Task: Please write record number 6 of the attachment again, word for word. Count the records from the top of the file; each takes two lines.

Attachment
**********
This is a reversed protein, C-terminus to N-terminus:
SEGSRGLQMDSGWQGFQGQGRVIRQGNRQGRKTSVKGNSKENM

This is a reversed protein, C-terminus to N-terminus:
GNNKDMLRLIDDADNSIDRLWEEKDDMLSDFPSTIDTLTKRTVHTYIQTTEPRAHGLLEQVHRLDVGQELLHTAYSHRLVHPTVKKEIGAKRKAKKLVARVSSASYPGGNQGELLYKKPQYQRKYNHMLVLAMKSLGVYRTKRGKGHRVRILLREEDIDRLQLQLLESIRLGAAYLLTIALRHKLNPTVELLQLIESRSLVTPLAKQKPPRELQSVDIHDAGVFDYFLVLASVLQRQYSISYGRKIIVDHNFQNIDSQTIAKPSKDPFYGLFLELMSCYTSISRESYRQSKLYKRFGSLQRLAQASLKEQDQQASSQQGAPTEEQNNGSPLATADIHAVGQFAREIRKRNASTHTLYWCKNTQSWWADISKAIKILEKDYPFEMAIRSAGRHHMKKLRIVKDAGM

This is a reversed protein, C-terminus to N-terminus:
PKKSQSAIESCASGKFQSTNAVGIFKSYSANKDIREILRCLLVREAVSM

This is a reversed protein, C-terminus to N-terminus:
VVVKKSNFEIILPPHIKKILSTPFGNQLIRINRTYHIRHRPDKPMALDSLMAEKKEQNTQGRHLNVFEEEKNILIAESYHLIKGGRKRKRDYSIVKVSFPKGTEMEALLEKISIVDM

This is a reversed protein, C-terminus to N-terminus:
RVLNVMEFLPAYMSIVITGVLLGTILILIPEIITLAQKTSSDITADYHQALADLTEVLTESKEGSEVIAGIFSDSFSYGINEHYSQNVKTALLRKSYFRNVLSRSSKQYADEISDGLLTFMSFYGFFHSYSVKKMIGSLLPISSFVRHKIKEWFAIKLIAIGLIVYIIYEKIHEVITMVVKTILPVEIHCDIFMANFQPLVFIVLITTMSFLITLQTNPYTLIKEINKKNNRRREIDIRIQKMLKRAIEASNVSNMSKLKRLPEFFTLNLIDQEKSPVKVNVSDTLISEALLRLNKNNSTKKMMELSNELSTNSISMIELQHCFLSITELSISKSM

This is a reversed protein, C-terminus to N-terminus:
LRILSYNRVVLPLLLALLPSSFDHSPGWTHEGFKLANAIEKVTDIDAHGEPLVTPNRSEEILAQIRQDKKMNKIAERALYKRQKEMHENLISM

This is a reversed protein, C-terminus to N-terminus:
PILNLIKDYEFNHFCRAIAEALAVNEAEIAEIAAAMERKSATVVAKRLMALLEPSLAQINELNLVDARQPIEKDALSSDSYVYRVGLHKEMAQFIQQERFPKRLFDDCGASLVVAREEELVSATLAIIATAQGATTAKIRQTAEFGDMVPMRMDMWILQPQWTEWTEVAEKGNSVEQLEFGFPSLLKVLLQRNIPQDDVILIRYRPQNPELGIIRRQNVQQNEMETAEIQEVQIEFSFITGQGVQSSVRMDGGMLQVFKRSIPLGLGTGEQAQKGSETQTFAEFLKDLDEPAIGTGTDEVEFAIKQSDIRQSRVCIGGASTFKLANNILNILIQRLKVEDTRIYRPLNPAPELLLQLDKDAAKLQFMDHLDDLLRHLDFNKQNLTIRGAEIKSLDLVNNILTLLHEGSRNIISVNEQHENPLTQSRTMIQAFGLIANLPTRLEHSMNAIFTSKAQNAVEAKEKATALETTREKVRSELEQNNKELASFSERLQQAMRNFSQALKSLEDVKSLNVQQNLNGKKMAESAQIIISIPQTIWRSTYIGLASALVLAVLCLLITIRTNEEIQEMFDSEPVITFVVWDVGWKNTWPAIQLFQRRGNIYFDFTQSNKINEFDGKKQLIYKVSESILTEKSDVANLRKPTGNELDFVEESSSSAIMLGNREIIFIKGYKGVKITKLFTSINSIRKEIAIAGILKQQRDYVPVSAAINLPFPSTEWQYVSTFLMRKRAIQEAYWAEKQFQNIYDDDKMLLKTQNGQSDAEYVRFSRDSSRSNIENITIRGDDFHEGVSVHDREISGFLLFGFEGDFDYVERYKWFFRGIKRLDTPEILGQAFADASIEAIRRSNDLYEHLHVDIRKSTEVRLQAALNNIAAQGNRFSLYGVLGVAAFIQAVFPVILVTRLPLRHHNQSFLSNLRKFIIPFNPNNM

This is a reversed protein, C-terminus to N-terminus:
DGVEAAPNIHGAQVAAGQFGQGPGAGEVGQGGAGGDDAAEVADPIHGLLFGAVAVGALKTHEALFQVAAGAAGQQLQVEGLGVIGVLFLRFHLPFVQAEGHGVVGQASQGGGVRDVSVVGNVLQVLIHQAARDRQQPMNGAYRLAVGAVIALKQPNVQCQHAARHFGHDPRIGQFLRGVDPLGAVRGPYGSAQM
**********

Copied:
This is a reversed protein, C-terminus to N-terminus:
LRILSYNRVVLPLLLALLPSSFDHSPGWTHEGFKLANAIEKVTDIDAHGEPLVTPNRSEEILAQIRQDKKMNKIAERALYKRQKEMHENLISM